- Submit your own alumni update to be posted below: Send your degree, graduation year, and where you are now (position title, location, activities) to firstname.lastname@example.org.
- Submit your own alumni story to be featured below: Send your our degree, graduation year, and where you are now (position title, location, activities); a brief summary or story* about what inspired you to choose your degree/career/UNC; and a high resolution photo to: email@example.com. *please use first person
Leiran Biton, MS (2007)
Air Quality Modeler (Physical Scientist)
US EPA-New England Region, Boston, MA
Nicole Hagan, PhD (2014)
Health Scientist, Office of Air Quality Planning and Standards, US EPA (RTP)
Elizabeth D. Hilborn, RN, DVM, MPH, Dipl. ACVPM
Health Scientist (Epidemiologist), US EPA (Chapel Hill)
Cassandra O’Lenick, PhD
National Center for Atmospheric Research (NCAR), Boulder, CO
Kang Chang (MS 2011)
Innovation Advisor at RTI International in RTP, North Carolina
Through the completion of my MS as one of the first students at the Water Institute, I saw the need for better systems of learning, private-sector skills and human-centric design in the world of international development.Read more about Kang
In the years following UNC, I worked at a social entrepreneurship research institute to gain a more complete picture of the challenges facing international development. I soon saw the role of innovation and innovation management as being a crucial skillset to create meaningful interventions, support organizational learning and provide a systematic way of creative problem-solving. Since then, I have focused my career on supporting organizational and regional innovation capacity building. In my current role, I support universities, governments and corporations through strategic advising, innovation training and innovation ecosystem development.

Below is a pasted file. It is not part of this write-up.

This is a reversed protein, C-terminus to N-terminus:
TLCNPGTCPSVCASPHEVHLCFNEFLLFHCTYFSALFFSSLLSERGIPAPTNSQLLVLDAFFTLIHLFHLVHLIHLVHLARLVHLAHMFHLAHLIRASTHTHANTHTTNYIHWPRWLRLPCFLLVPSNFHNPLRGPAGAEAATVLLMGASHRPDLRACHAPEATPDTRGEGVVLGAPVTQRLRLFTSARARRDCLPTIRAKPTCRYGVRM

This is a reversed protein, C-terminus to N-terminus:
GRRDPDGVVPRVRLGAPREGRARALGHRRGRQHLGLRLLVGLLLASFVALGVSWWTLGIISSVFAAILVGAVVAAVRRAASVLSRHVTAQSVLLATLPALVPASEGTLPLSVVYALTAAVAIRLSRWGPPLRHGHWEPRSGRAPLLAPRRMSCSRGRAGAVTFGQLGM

Mark Barnett, PhD, PE, BCEE
Professor of Environmental Engineering and Associate Chair
Department of Civil Engineering
I tell my undergraduate engineering students that it’s hard to go wrong with a master’s degree, but a Ph.D. is a longer, tougher slog with a less certain outcome.
Read more about Professor Barnett
Nonetheless, despite the long, tough slog, my North Carolina Ph.D. has afforded me many opportunities that I otherwise would not have had. First of all, I hold a reasonably prestigious, secure, and well-paying job as a tenured professor. Being a university professor is a great job, and no two days are the same. I get to work on a college campus and live in a college town. Other than a few hours a week when I have classes, my schedule is very flexible.
In addition to the other rewards of teaching and research, I have gotten to do many other things that I otherwise would not have gotten to do, including consulting, testifying, serving on government panels, and seeing most of the U.S. and much of the rest of the world.
One of the most personally and professionally rewarding times of my life was living with my young family for five months in the Netherlands while I was on sabbatical, fulfilling a life-long dream of living and working in Europe.
Finally, seeing your former students graduate, mature, and become leaders in their profession is very rewarding.
What inspired me to choose my major was both a profound appreciation for the environment coupled with ensuring our basic public health needs are existent and preserved.
Read more about Rory